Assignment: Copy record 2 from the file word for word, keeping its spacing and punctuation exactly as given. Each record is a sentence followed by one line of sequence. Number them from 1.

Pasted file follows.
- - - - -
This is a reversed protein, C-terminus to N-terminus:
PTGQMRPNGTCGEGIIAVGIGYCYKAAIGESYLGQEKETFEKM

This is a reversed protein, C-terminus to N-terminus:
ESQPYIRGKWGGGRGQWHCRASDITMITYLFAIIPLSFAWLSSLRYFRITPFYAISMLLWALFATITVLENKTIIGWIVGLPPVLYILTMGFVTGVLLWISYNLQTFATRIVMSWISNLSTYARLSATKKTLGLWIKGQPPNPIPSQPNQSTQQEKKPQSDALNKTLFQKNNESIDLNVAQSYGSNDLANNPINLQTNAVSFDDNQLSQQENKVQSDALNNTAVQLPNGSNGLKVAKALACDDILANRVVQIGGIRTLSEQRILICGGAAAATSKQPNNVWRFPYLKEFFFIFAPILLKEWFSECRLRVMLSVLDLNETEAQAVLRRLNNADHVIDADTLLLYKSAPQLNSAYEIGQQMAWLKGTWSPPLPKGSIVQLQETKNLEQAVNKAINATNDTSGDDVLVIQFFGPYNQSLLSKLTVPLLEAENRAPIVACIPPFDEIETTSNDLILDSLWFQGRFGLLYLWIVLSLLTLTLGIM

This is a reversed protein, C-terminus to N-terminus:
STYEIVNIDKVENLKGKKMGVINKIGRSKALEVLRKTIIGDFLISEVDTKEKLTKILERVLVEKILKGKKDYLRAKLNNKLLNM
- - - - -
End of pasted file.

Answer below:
This is a reversed protein, C-terminus to N-terminus:
ESQPYIRGKWGGGRGQWHCRASDITMITYLFAIIPLSFAWLSSLRYFRITPFYAISMLLWALFATITVLENKTIIGWIVGLPPVLYILTMGFVTGVLLWISYNLQTFATRIVMSWISNLSTYARLSATKKTLGLWIKGQPPNPIPSQPNQSTQQEKKPQSDALNKTLFQKNNESIDLNVAQSYGSNDLANNPINLQTNAVSFDDNQLSQQENKVQSDALNNTAVQLPNGSNGLKVAKALACDDILANRVVQIGGIRTLSEQRILICGGAAAATSKQPNNVWRFPYLKEFFFIFAPILLKEWFSECRLRVMLSVLDLNETEAQAVLRRLNNADHVIDADTLLLYKSAPQLNSAYEIGQQMAWLKGTWSPPLPKGSIVQLQETKNLEQAVNKAINATNDTSGDDVLVIQFFGPYNQSLLSKLTVPLLEAENRAPIVACIPPFDEIETTSNDLILDSLWFQGRFGLLYLWIVLSLLTLTLGIM